Since his two Epic albums and a couple more with Tone (including one which didn’t see release for decades), David Sancious has blazed his own path, sporadically releasing his own music as well as playing with musicians from every genre including Sting, Peter Gabriel, Stanley Clarke, Jack Bruce, Jeff Beck, Eric Clapton, Jon Anderson, and occasionally, Bruce Springsteen and the E Street Band.  Both of Esoteric’s reissues of his seminal early albums are available now at the links below!

David Sancious, Forest of Feelings (Epic KE 33441, 1975 – reissued Esoteric ECLEC 2457, 2014) (Amazon U.S. / Amazon U.K.)

  1. Suite Cassandra
  2. If You Feel Up to It (And Get Down)
  3. East India
  4. Dixie
  5. March of the Conditioned Souls
  6. Civil War of the Souls
  7. The Forest of Feelings
  8. Joyce # 8
  9. Crystal Image
  10. One Time
  11. Further in the Forest of Feelings
  12. Promise of Light (Bonus Track)

David Sancious and Tone, Transformation (The Speed of Love) (Epic EPC 81203, 1976 – reissued Esoteric ECLEC 2458, 2014) (Amazon U.S. / Amazon U.K.)

  1. Piktor’s Metamorphosis
  2. Sky Church Hymn No. 9
  3. The Play and Display of the Heart
  4. Transformation (The Speed of Love)

Written by Joe Marchese

August 29, 2014 at 10:11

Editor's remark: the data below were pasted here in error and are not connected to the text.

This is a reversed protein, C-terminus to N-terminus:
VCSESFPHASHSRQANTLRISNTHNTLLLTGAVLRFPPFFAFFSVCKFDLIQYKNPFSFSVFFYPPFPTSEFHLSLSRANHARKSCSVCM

4 Responses

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  1. One correction here: David Sancious only helped shape the sound of Bruce Springsteen’s first two albums, “Greetings From Asbury Park” & “The Wild, The Innocent and The E Street Shuffle” (and the song “Born To Run”) and not the first three that your piece mentioned.

    Eddie Scott

    August 29, 2014 at 11:07

    • Thanks for writing, Eddie. I believe that “Born to Run” is a rather pivotal moment on BORN TO RUN, and a major part of that album; as he did play on that key single, there’s nothing inaccurate about stating that Sancious was a big part of shaping the band’s sound on Bruce’s first three albums. You’ll notice that, later in the article, I do specifically make note that he only played on the title track of BORN TO RUN: “Though Sancious and Carter would both leave themselves in August of that year, they didn’t take off before performing on ‘Born to Run,’ the single that would catapult Bruce Springsteen’s career to the next level. It was the only track on the album on which they played.”

      Joe Marchese

      August 29, 2014 at 11:50

      • Yes Joe, you’re right. I should have read that passage about David Sancious & “Born To Run” in your article before I wrote.

        Eddie Scott

        August 30, 2014 at 10:46

  2. These are both good David Sancious albums, but his masterpiece is True Stories! Produced by Eddie Offord of Yes and ELP fame and featuring vocals from Alex Ligertwood. True Stories is one of those lost gems that makes all of the time spent searching for great overlooked music worth it. It is a one of a kind truly incredible listening experience.

    Warren Mason

    August 29, 2014 at 23:47